Very similar to mixtapes and arguably their 2010s equivalent, a fanmix is a playlist of songs or music videos, created by a fan of a book, film, or television show, with the intent to invoke the atmosphere or attitudes of the characters and events of the narrative.
Fanmixes may be aggregated on a website such as YouTube or 8tracks, or they may be posted as nothing more than a text list of artists and song titles in the intended sequence for the mix, usually with an accompanying description and cover image for the fanmix, as though it is the playbill for an album. The latter format is especially popular on the blogging website tumblr.
A fanmix can focus on any aspect of a work of fiction. It might be oriented around a single character's history and development; it might be designed to evoke the emotions of a relationship between two characters. It might be relevant to a specific event or conflict in the story. A fanmix can also be created for ordinary life experiences, aesthetics, and things outside of media, such as the emotions related to a breakup or death in the family, or a cross-country road trip with one's friends.
There are fanmix memes and templates, such as "fanmix yourself" templates intended to allow somebody to depict their personality through the music playlist they share with other bloggers. Each item on the template sets a parameter for the fanmixer: one item might be "a song which makes you feel like dancing;" another might be "a song for kicking zombie ass during the zed apocalypse."
It is widely considered by fanmixers that fanmixes are a legitimate form of transformative art, just like fan art and fanfiction, or like a collage made with music instead of images and textures. Fanmixes usually feature between 11 and 25 songs. The fewer songs are used in a fanmix, generally the longer those songs tend to be; a typical fanmix lasts approximately one hour. It is also generally considered good form for any fanmix to feature two songs by the same artist, near the beginning and end of the mix, to serve as bookends and places for the music to loop nicely if the listener sets the mix on repeat. The band Bastille is an especially popular group to provide these bookend songs; many fanmixers regard their song Pompeii to be evocative of many significant emotions and therefore suitable to nearly any fanmix. In this way, the inclusion of Pompeii in a fanmix has become memetic to the point of humour for the fanmixing community.
The defining feature that sets a fanmix apart from any other playlist is its narrative structure. Instrumental music is used for a certain atmosphere; music with lyrics is used because the lyrics describe important elements of the story or emotions represented by the mix. Ideally the narrative 'arc' will have a clear sense of exposition and steady escalation from the beginning toward a climactic song, followed by a denouement of increasingly calmer and less intense music until the end of the mix. The first and final songs of the mix should have very similar atmospheres, for the sake of good looping.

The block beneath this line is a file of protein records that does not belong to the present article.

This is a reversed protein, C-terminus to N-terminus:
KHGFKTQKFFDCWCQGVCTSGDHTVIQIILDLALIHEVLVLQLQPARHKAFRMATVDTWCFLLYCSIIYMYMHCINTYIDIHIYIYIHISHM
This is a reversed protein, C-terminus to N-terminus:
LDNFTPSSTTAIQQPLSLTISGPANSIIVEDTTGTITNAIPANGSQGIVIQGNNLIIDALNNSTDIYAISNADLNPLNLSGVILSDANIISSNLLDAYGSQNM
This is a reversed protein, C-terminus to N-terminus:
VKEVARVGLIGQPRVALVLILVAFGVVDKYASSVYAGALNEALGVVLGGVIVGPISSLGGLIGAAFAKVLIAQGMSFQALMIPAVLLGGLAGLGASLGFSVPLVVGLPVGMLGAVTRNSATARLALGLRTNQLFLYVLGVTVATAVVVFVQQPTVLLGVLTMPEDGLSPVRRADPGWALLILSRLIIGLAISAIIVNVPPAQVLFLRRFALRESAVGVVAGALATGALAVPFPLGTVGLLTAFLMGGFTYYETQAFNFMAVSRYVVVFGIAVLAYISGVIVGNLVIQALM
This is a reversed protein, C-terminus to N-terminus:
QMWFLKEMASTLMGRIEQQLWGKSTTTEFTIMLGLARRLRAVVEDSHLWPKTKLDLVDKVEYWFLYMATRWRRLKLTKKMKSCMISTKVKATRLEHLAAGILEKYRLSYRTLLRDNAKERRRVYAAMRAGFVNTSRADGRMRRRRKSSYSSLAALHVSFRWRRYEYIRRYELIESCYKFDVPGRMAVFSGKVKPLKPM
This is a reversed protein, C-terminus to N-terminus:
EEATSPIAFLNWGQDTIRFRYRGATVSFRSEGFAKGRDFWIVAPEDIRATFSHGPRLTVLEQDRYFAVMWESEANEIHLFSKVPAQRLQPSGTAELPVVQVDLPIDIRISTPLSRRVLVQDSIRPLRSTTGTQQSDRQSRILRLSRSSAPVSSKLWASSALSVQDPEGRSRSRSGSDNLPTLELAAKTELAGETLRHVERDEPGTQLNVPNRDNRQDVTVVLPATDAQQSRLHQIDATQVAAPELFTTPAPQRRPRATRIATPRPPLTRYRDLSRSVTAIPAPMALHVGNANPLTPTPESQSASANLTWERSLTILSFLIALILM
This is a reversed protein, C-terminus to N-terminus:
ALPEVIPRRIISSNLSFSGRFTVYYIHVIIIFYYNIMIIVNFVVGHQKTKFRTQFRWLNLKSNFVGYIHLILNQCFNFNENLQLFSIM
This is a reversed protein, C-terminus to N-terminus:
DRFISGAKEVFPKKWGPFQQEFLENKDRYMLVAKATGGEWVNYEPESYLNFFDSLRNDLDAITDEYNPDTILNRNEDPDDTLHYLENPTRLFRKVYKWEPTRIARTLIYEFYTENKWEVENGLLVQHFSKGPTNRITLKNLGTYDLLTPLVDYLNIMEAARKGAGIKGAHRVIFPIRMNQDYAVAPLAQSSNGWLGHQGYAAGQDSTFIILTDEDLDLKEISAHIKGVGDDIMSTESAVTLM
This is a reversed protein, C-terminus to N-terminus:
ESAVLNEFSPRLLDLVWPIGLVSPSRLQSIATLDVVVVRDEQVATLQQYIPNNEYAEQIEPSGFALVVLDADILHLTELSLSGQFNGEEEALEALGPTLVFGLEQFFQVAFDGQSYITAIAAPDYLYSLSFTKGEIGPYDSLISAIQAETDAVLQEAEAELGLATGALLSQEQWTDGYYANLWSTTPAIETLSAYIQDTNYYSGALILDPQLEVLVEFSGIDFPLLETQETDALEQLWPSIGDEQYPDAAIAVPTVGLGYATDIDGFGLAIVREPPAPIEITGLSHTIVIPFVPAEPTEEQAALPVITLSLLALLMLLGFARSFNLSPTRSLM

Here I have provided an example of a 36 minute fanmix, focusing on pyrrhic victories and melancholy triumphs found in the Doctor Who television series and several other science fiction television shows and anime.
1. The Doctor's Theme (Series 1 & 2) - Murray Gold, Doctor Who Soundtrack
2. Innocent Days - Hitomi, Code Geass Soundtrack
3. Lilium - Kumiko Noma, Elfen Lied Soundtrack
4. Vale Decem - Murray Gold, Doctor Who Soundtrack
5. The Heart Asks Pleasure First - Michael Nyman, The Piano Soundtrack
6. Mosane - E. S. Posthumus, Cartographer
7. Decretum - Yuki Kajiura, Puella Magi Madoka Magica Soundtrack
8. Mirror, Mirror - Jeff Williams feat. Casey Lee Williams, RWBY Soundtrack
9. Sanctuary - Darling Violetta
10. Doomsday - Murray Gold, Doctor Who Soundtrack
11. Kara Remembers - Bear McCreary, Battlestar Galactica Soundtrack
Tracks 1 and 10 both carry the same vocal line, which allows cohesive bookends. The arc of the music begins wistful, growing increasingly tragic through track 4, before becoming very turbulent and energetic from tracks 5 to 7. Track 8 returns to a wistful and melancholy vocal music theme before revisiting the turbulence of the last several tracks and carrying it into tracks 9 and 10. Track 10 brings things to a slower but still very tense state, and track 11 wraps things up by starting tentatively and ending triumphant and serene. If the fanmix is looped, then the transition from 11 back to 1 is very nearly seamless.
Each song has some quality which revisits the one previous at least briefly: atmosphere, instrumentation, genre, language, etc. create a thread of pulsing continuity throughout the fanmix, and this continuity has many small crests and troughs of intensity and tempo, like a wave, all approaching the climactic intensity that the end of track 8 and all of track 9 carry. None of the songs is a sudden shock to the listener's system by having so starkly different a sound that it seems especially out of place relative to its neighbours in the list.
This is hardly a fanmix nonpareil, but it demonstrates all the fundamental principles involved in fanmixing.